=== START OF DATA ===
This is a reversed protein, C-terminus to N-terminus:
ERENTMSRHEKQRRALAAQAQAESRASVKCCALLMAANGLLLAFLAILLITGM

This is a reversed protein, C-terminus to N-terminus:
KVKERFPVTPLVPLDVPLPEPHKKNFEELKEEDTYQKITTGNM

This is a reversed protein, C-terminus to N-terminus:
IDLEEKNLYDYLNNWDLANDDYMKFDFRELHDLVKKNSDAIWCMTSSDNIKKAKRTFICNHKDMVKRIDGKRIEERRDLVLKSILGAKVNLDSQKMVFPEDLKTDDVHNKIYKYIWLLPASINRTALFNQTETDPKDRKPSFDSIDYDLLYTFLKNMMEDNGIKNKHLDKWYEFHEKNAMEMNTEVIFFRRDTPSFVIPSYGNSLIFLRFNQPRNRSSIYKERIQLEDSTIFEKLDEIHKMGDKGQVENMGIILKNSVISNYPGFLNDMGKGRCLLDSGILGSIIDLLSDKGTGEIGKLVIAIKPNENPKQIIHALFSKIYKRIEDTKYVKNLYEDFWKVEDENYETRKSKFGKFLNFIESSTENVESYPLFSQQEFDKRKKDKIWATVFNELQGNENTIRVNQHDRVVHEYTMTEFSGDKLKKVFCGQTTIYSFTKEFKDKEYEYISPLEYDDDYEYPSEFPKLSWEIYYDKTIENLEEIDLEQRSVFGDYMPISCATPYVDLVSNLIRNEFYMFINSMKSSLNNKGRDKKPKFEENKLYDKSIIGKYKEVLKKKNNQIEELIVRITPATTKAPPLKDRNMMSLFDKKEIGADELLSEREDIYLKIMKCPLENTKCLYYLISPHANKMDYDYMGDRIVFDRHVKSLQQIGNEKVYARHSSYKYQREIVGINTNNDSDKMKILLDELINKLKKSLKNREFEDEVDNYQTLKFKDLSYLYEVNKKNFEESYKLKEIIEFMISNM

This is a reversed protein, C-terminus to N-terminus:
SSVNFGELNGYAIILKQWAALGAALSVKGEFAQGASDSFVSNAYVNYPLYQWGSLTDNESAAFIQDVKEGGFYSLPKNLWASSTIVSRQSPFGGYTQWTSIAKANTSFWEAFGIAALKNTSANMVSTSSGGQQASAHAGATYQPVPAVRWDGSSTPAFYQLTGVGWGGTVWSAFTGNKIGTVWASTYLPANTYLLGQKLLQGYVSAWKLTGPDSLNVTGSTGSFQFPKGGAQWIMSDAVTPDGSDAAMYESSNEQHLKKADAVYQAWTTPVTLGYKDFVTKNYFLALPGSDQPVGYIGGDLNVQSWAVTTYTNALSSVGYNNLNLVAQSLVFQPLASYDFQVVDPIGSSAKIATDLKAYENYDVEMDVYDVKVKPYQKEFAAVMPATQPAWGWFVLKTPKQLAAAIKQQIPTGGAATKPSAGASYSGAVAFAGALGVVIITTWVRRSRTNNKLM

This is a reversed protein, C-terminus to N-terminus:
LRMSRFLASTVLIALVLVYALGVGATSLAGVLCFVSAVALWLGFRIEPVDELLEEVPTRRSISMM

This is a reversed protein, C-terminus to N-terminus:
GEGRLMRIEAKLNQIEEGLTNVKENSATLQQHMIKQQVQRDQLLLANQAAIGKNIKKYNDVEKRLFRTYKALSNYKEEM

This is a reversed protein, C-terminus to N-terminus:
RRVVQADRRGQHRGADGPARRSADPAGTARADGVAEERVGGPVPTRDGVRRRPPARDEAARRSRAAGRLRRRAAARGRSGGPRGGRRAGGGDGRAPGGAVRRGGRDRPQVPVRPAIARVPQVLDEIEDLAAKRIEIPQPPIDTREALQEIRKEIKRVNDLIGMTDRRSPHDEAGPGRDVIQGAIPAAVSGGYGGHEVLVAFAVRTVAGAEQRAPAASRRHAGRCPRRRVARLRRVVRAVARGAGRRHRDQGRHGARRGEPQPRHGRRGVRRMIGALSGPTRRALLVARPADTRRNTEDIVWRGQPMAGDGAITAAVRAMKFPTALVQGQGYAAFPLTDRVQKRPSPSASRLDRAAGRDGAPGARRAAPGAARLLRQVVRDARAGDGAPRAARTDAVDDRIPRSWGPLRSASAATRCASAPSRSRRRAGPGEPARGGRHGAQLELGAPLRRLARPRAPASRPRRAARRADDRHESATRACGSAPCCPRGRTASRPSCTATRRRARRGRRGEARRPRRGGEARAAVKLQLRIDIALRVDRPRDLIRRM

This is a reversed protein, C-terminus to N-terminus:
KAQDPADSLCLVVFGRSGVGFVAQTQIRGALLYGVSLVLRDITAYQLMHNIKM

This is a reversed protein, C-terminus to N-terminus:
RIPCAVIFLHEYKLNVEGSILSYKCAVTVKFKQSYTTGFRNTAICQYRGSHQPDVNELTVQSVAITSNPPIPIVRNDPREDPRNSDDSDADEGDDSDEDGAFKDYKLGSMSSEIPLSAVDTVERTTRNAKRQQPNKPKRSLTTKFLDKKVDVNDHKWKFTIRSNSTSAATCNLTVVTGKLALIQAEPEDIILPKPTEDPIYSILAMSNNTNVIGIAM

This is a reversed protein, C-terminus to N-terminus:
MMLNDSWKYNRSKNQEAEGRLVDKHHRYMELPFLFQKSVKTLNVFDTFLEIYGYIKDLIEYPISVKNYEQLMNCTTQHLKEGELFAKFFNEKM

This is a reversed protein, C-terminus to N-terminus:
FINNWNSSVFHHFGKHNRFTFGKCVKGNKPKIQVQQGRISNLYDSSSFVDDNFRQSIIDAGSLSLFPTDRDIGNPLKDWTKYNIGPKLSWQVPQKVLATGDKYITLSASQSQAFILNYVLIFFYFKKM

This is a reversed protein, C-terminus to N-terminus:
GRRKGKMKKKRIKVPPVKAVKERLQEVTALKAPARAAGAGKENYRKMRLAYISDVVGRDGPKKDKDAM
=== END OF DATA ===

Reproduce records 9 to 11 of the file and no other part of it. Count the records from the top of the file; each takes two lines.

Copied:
This is a reversed protein, C-terminus to N-terminus:
RIPCAVIFLHEYKLNVEGSILSYKCAVTVKFKQSYTTGFRNTAICQYRGSHQPDVNELTVQSVAITSNPPIPIVRNDPREDPRNSDDSDADEGDDSDEDGAFKDYKLGSMSSEIPLSAVDTVERTTRNAKRQQPNKPKRSLTTKFLDKKVDVNDHKWKFTIRSNSTSAATCNLTVVTGKLALIQAEPEDIILPKPTEDPIYSILAMSNNTNVIGIAM

This is a reversed protein, C-terminus to N-terminus:
MMLNDSWKYNRSKNQEAEGRLVDKHHRYMELPFLFQKSVKTLNVFDTFLEIYGYIKDLIEYPISVKNYEQLMNCTTQHLKEGELFAKFFNEKM

This is a reversed protein, C-terminus to N-terminus:
FINNWNSSVFHHFGKHNRFTFGKCVKGNKPKIQVQQGRISNLYDSSSFVDDNFRQSIIDAGSLSLFPTDRDIGNPLKDWTKYNIGPKLSWQVPQKVLATGDKYITLSASQSQAFILNYVLIFFYFKKM